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Lau v. Giurbino


April 3, 2009


The opinion of the court was delivered by: M. James Lorenz United States District Court Judge





Hon C. Lau ("Plaintiff"), a state prisoner currently incarcerated at the Richard J. Donovan Correctional Facility located in San Diego, California and proceeding pro se, has filed a civil rights action filed pursuant to 42 U.S.C. § 1983. Plaintiff has not prepaid the $350 filing fee mandated by 28 U.S.C. § 1914(a); instead, he has filed a Motion to Proceed In Forma Pauperis ("IFP") pursuant to 28 U.S.C. § 1915(a) [Doc. No. 2], along with two Motions for Appointment of Counsel [Doc. Nos. 5, 7].


Plaintiff requests the appointment of counsel to assist him in prosecuting this civil action. The Constitution provides no right to appointment of counsel in a civil case, however, unless an indigent litigant may lose his physical liberty if he loses the litigation. Lassiter v. Dept. of Social Services, 452 U.S. 18, 25 (1981). Nonetheless, under 28 U.S.C. § 1915(e)(1), district courts are granted discretion to appoint counsel for indigent persons. This discretion may be exercised only under "exceptional circumstances." Terrell v. Brewer, 935 F.2d 1015, 1017 (9th Cir. 1991). "A finding of exceptional circumstances requires an evaluation of both the 'likelihood of success on the merits and the ability of the plaintiff to articulate his claims pro se in light of the complexity of the legal issues involved.' Neither of these issues is dispositive and both must be viewed together before reaching a decision." Id. (quoting Wilborn v. Escalderon, 789 F.2d 1328, 1331 (9th Cir. 1986)).

The Court deniesPlaintiff's request without prejudice, as neither the interests of justice nor exceptional circumstances warrant appointment of counsel at this time. LaMere v. Risley, 827 F.2d 622, 626 (9th Cir. 1987); Terrell, 935 F.2d at 1017.


All parties instituting any civil action, suit or proceeding in a district court of the United States, except an application for writ of habeas corpus, must pay a filing fee of $350. See 28 U.S.C. § 1914(a). An action may proceed despite a plaintiff's failure to prepay the entire fee only if the plaintiff is granted leave to proceed IFP pursuant to 28 U.S.C. § 1915(a). See Rodriguez v. Cook, 169 F.3d 1176, 1177 (9th Cir. 1999). However, prisoners granted leave to proceed IFP remain obligated to pay the entire fee in installments, regardless of whether their action is ultimately dismissed. See 28 U.S.C. § 1915(b)(1) & (2); Taylor v. Delatoore, 281 F.3d 844, 847 (9th Cir. 2002).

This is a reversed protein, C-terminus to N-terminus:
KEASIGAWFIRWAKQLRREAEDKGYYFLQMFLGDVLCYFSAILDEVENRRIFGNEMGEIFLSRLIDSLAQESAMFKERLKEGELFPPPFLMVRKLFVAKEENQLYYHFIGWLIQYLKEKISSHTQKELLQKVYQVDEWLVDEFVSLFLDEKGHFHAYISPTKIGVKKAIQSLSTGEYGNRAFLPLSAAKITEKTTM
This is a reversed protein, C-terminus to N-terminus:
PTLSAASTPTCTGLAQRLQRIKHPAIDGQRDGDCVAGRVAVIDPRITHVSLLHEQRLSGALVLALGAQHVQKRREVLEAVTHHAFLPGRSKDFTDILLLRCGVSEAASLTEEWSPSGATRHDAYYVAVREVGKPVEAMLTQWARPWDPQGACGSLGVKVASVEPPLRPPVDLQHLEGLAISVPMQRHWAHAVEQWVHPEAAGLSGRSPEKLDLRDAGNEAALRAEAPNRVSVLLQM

Section 1915, as amended by the Prison Litigation Reform Act ("PLRA"), further requires that each prisoner seeking leave to proceed IFP submit a "certified copy of [his] trust fund account statement (or institutional equivalent)... for the six-month period immediately preceding the filing of the complaint." 28 U.S.C. § 1915(a)(2). Using these certified trust account statements, the Court must assess an initial payment of 20% of (a) the average monthly deposit, or (b) the average monthly balance in the account for the past six months, whichever is greater, and collect that amount as the prisoner's initial partial filing fee, unless he has no current assets with which to pay. See 28 U.S.C. § 1915(b)(1); 28 U.S.C. § 1915(b)(4); Taylor, 281 F.3d at 850. Thereafter, the institution having custody of the prisoner must collect subsequent payments, assessed at 20% of the preceding month's income, in any month in which his account exceeds $10, and forward those payments to the Court until the entire filing fee is paid. See 28 U.S.C. § 1915(b)(2); Taylor, 281 F.3d at 847.

The Court finds that Plaintiff has submitted an affidavit that complies with 28 U.S.C. § 1915(a)(1) [Doc. No. 2] as well as a certified copy of his prison trust account statement pursuant to 28 U.S.C. § 1915(a)(2) and Civil Local Rule 3.2. Plaintiff's trust account currently indicates that he has insufficient funds from which to pay an initial partial filing fee.